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Guess that dinner at the White House didn't go so well ... the $825 billion stimulus bill just passed the House of Representatives with zero Republicans voting in favor. Eleven Democrats -- 10 centrist Blue Dogs and the unconvinced Rep. Paul Kanjorski (PA) -- joined the GOP in opposing the package.

Brad Woodhouse, president of the Dem-allied group Americans United for Change, described the GOP's stalwart opposition in two words: "political suicide," the subject of his e-mailed statement on the stimulus vote.

But maybe this was the Republicans' plan all along. Now Senate Minority Leader Mitch McConnell (R-KY) and his troops can start the next act in the show and ask for just a few more concessions in order to give the stimulus its bipartisan stripes.

Either way, with GOP Sen. Olympia Snowe (ME) signaling her support, its passage in the Senate by next week is looking assured.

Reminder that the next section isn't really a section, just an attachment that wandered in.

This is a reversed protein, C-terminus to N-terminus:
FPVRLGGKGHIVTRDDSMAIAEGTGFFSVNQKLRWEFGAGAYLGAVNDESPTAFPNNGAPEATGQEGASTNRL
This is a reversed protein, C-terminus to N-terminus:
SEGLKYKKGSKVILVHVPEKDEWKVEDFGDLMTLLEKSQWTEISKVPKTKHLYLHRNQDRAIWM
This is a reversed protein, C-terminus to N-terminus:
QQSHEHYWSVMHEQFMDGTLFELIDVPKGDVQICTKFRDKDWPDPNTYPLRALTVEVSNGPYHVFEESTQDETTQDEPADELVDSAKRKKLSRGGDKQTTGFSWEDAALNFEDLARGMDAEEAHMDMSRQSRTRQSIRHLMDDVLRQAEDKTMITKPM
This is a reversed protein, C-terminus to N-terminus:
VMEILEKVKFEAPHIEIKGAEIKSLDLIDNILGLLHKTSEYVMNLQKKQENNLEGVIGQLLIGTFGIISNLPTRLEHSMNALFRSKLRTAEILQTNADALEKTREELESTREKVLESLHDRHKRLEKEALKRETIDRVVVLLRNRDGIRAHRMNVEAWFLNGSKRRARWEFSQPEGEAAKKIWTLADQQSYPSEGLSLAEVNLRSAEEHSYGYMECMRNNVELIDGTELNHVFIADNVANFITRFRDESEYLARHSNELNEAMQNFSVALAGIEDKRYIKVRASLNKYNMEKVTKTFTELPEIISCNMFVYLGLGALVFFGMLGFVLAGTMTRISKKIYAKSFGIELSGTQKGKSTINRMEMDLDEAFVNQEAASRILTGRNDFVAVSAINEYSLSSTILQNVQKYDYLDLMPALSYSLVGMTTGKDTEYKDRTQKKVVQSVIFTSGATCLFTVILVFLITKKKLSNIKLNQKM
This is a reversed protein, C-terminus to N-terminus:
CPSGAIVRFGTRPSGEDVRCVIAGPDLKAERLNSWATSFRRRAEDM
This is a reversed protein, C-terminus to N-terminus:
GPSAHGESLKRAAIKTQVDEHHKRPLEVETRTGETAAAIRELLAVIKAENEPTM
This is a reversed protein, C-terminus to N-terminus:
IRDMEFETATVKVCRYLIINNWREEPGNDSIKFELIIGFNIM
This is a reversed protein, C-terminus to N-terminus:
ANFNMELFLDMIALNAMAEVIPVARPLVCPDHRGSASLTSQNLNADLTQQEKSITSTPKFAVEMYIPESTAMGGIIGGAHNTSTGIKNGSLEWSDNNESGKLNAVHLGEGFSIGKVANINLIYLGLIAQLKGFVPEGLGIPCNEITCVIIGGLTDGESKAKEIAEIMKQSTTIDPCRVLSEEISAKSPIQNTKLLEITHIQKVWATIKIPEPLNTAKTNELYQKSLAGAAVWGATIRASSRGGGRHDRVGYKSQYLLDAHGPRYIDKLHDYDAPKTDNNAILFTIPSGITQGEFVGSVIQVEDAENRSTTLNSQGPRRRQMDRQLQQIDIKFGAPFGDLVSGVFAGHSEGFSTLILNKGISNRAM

Norm Coleman briefly spoke to reporters outside his election trial after it ended for the day, and he stressed the importance of the drawn-out proceedings we've seen -- with a handy pop-culture reference.

"What you're observing out there may not seem as exciting as what you see on Law & Order," said Coleman. "But the principles that we're fighting for, that I fully believe are being established today, are more important than anything you'll see on Law & Order."

Later on he said that the trial is "not as exciting as Law & Order, though I'd take [Coleman attorney] Joe Friedberg over Fred Thompson, at least in the courtroom."